Phil Hopkins, Arts & Travel Editor
Dirty Dancing – A Double Decade Success?
Photo credit Alastair Muir
Producers are like praying mantis waiting for their victims and, in the case of Dirty Dancing, they have all but bagged and tagged an already intoxicated public, ensuring sell outs of this now iconic musical for at least the next two decades!
Eleanor Bergstein’s show is an overwhelming success, that’s a given. However, I am intrigued to witness how it has evolved to deliver exactly what the public wants and, in doing so, suck them in with greater dexterity than an ant eater enjoying lunch.
The show, currently running at Leeds Grand until August 17th – that itself tells you something because most touring productions only stay for a week tops – will, no doubt, be packed out but, more than that, it is now a virtual carbon copy of the film.
And that’s smart, very smart, at least if you are the person counting the box office receipts.
Dirty Dancing - A Classic Love Story
Some shows are re-written or extended to either accommodate a big name – Neil Morrissey played Fagin in Oliver!, acquiring some extra scenes, whilst Stephen Fry was called in to give Me and My Girl’s libretto a timely lift.
However, the smart money is when you see a world going crazy for a movie – Dirty Dancing – and then make sure the stage version delivers exactly what the public have come to love. That is what Dirty Dancing has now evolved into, shedding some initial ‘extra’ scenes; that’s what the producers of Grease have missed out on or been unable to achieve.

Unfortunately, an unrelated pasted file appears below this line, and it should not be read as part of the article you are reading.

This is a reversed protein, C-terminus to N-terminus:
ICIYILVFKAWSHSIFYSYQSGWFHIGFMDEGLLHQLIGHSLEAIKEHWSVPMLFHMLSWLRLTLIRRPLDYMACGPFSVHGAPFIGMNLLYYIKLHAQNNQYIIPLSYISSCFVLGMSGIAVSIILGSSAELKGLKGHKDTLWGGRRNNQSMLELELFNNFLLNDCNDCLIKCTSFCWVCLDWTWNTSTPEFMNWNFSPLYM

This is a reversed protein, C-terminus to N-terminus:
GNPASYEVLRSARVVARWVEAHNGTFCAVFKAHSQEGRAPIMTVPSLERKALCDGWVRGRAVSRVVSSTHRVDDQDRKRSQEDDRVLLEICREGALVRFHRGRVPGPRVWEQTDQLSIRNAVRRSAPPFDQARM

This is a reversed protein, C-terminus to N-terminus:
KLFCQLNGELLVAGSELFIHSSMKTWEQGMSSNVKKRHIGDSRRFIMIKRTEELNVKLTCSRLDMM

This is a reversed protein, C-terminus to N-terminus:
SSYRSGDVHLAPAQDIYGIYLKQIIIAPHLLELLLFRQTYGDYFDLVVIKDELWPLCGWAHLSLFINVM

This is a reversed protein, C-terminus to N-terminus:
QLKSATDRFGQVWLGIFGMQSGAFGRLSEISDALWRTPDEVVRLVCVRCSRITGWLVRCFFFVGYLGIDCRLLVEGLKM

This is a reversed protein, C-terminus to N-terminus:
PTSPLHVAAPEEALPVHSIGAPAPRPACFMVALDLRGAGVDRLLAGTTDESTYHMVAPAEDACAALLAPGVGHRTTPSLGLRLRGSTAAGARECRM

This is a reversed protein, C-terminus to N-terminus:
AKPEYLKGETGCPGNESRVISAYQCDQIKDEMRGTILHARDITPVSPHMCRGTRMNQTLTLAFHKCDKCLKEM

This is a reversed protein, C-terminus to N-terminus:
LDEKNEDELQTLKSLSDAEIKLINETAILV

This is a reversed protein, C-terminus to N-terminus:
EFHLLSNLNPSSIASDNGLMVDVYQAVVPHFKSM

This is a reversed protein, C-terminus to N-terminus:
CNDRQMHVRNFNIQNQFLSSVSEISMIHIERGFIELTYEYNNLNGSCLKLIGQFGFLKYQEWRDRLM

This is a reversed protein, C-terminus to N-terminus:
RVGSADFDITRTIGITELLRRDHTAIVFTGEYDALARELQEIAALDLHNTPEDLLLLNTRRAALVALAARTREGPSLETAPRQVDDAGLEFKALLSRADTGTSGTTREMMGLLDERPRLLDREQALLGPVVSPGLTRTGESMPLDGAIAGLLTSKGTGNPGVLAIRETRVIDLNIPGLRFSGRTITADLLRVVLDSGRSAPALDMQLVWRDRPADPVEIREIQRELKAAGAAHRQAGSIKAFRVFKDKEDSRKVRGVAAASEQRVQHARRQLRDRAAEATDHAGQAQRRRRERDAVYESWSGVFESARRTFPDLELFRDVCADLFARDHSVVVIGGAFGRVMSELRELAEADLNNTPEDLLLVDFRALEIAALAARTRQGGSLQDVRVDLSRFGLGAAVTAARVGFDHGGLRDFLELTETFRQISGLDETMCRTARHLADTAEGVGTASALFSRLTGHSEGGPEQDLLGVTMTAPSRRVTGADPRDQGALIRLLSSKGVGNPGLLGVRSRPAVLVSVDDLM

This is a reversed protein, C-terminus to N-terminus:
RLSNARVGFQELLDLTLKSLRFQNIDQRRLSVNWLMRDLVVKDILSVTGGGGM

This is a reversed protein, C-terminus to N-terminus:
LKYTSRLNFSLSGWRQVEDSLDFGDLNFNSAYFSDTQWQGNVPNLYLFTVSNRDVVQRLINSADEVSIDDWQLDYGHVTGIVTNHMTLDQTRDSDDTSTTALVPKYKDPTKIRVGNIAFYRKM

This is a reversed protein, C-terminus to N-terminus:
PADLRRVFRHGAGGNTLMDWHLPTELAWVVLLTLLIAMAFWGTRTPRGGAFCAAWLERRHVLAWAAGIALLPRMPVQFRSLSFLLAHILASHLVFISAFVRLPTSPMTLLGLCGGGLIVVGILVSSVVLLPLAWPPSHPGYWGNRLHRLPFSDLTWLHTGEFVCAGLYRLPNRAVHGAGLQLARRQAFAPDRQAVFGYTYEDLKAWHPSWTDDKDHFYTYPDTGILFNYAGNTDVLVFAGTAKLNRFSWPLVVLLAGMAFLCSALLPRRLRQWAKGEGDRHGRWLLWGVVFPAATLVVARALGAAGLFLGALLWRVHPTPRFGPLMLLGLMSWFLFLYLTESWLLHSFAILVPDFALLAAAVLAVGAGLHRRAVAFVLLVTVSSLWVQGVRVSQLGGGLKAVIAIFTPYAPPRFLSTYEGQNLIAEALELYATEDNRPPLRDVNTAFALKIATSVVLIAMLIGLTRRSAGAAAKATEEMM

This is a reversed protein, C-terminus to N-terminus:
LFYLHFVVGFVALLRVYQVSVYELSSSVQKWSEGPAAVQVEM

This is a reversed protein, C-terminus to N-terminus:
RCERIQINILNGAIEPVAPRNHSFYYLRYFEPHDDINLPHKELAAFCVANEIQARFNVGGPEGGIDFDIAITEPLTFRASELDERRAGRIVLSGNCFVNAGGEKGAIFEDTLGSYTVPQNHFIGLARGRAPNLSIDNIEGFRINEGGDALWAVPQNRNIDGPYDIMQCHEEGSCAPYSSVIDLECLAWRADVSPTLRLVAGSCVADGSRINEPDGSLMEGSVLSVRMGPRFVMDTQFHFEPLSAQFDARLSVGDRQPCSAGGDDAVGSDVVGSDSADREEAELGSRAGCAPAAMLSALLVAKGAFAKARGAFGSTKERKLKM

In the case of Dirty Dancing the movie came first, was a smash and the stage version came next, rapidly ‘evolving’ into a carbon of the movie. However, Grease the stage musical came first, was eclipsed by the movie ‘re-write’ and meteoric success, becoming, ironically, a poor relative of the much more popular film.
For anybody on the planet who does not know the story of Dirty Dancing, or for those few who have not seen the original starring Jennifer Grey and Patrick Swayze, the year is 1963 and we’re at Camp Kellerman, an upmarket holiday experience for rich Americans - who in those days apparently still conducted themselves with decorum and restraint, playing rounds of golf, taking dancing lessons and singing patriotic songs round the camp fire for pleasure.
Michael O'Reilly as Johnny Castle
The staff, mostly waiters and dancers, seem to be having loads of fun of a rather naughtier kind, which is all well and good as long as they share it out among themselves. Trouble is wide-eyed young Baby Houseman, daughter of a society doctor, stumbles into their midst and tumbles into the arms of Johnny Castle, king of the dance floor. Unfortunately, for both of them, he was born the wrong side of the tracks.
It's the story of an innocent meeting a bad boy (only slightly) whilst existing in the shadows of neatly ironed shirts, straight-laced dorks – Greg Fossard as Neil Kellerman was beautifully nerdy – and a part of America that was on the verge of annihilation with the advent of the swinging 60’s.
The music was great – Do you love me? Hungry Eyes, Hey! Baby – and top marks to understudy Katie Eccles as Frances ‘Baby’ Houseman – never underestimate the challenge of stepping into someone’s shoes with just a few hours to prepare – and Millie Hood, another ‘step up to the plate’ who took over the role of Penny Johnson from regular Simone Covele.
Mark Faith is annoyingly good as Mr Schumacher – a guest with total enthusiasm for Kellerman style holidays – whilst Lizzie Ottley is cringeworthily brilliant as Baby’s sister Lisa.
The high kicking dancers were exemplary, the show was a well-oiled machine, the tills at the Grand are currently working overtime and the show is great if it’s your sort of thing.
One final thought. It’s a brilliant show but, me personally, I hate what it has become. It is now a must for hen nights, there is way too much jeering mid performance and when chisel jawed Johnny – aka Michael O’Reilly – gets his six pack out….I thought the lady further down the row was going to explode her tub of Yorkshire ice cream across the first six rows of the stalls!
Great show, great fun, dubious audience!
Leeds Grand Theatre
Until August 17th